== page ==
The Conseil de la concurrence fines 11 trading companies and the main industry association
a total of 575.4 million Euros

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Following complaints by customers of steel trading groups, regarding suspicious similarities in bids received in response to consultations, the Minister of Economy ordered an administrative inquiry in May 2004. The results of that inquiry were passed on to the Conseil de la concurrence in July 2005. In October 2006, one of the companies under investigation opted to take advantage of the French leniency programme (see the Conseil de la concurrence’s procedural notice dated 17th April 2007, which can be found online at www.conseil-concurrence.fr) and cooperate with the investigation by coming forward with new information.

Today, the Conseil de la concurrence has handed down a decision penalizing eleven steel trading companies and the main industry association, the Fédération Française de Distribution des Métaux (FFDM, French Federation of Metals Distribution), for setting up a hardcore cartel between mid-1999 and mid-2004, that affected prices, customers and contracts.

The illegal agreement was organized under cover of professional association activity, following the initiative of the three main French trading groups: PUM/Arcelor (Arcelor Mittal Group), KDI (a subsidiary of the German group Kloeckner) and Descours & Cabaud (trading group based in Lyons).

A large cartel

The inquiry and investigation revealed that the cartel covered all of France and lasted for five years, although some of the companies involved were party to the offence for a shorter period. Documents and other case evidence showed that the offending companies held numerous and regular meetings, at which they agreed on the commercial terms offered to customers (fixing price schedules, classifying customers according to their potential, imposing maximum discounts, etc.) and divided up customers and contracts between them.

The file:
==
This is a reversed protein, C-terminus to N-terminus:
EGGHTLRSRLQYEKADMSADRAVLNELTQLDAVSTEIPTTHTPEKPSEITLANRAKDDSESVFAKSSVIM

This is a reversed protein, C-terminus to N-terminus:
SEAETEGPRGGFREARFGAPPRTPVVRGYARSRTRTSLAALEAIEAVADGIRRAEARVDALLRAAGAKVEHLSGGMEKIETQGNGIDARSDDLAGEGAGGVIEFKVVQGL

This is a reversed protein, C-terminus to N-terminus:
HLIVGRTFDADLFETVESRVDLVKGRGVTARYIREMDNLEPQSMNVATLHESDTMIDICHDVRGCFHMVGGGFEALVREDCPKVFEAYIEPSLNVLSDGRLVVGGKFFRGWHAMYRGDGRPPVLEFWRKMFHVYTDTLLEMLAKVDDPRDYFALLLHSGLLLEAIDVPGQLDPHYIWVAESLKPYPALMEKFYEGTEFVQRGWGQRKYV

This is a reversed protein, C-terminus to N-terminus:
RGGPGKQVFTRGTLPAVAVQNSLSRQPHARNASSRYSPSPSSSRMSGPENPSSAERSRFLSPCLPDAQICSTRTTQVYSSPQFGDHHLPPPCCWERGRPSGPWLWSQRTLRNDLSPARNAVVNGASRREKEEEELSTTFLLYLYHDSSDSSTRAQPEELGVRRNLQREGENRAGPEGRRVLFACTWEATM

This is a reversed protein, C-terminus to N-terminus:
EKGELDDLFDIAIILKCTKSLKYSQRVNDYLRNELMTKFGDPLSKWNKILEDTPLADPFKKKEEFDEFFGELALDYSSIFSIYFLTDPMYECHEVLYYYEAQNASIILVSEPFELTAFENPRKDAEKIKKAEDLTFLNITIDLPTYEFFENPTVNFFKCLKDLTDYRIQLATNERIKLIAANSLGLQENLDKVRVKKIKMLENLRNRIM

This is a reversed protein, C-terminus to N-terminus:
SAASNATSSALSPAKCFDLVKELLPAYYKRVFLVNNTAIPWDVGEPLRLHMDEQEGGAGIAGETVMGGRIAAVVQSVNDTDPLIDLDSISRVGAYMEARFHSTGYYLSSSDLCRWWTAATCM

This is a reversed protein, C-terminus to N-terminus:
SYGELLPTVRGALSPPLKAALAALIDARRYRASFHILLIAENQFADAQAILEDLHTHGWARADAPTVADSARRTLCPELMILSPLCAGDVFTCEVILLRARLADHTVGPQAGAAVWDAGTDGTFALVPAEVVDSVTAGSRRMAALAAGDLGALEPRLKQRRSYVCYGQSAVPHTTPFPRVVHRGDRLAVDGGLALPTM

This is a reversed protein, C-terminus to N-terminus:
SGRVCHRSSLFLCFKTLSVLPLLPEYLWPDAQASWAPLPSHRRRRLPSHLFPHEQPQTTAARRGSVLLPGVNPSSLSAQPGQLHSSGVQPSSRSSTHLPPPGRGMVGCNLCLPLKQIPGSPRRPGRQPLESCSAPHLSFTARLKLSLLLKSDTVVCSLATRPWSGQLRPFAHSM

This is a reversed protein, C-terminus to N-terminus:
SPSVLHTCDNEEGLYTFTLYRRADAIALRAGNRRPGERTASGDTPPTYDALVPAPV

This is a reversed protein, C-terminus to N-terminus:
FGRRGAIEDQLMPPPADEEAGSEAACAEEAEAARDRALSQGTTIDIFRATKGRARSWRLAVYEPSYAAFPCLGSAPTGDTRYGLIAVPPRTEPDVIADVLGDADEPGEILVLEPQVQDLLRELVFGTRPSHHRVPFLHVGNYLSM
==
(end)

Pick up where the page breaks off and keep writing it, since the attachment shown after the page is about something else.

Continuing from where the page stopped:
A sophisticated cartel

The cartel was particularly well organized and controlled by the offending companies, who took into account all the particularities of the market in a highly sophisticated arrangement. They organized numerous meetings at various levels, from national to regional and local, with varying frequencies. Meetings focused on specific products and established multiple price schedules. Minutes were circulated and compliance with the decisions taken was monitored regularly, whilst bodies were set up to oversee and support the practices, and penalties were imposed on those who "broke" the agreed rules.

The cartel operated through "proposers" and "pilots" acting right across France, which was divided into 11 regions, presided by a "chairman", according to terminology used in seized documents. Companies which failed to comply with the agreements suffered "penalties", including temporary exclusion from the cartel. This threat is well illustrated in one of the documents reproduced in full in the decision, summarizing the "penalties" applied in region 7 in the event of "deviation" (refer to paragraph 164, pages 66 to 68): "tonnage repurchase", "bid withdrawal", "right of redress" accorded to injured companies, etc.

The rules of the agreement could also be suspended temporarily, in order to maintain the cartel’s long-term stability against outside parties and to conceal the practices from customers, who were sent covering bids to simulate the existence of competition.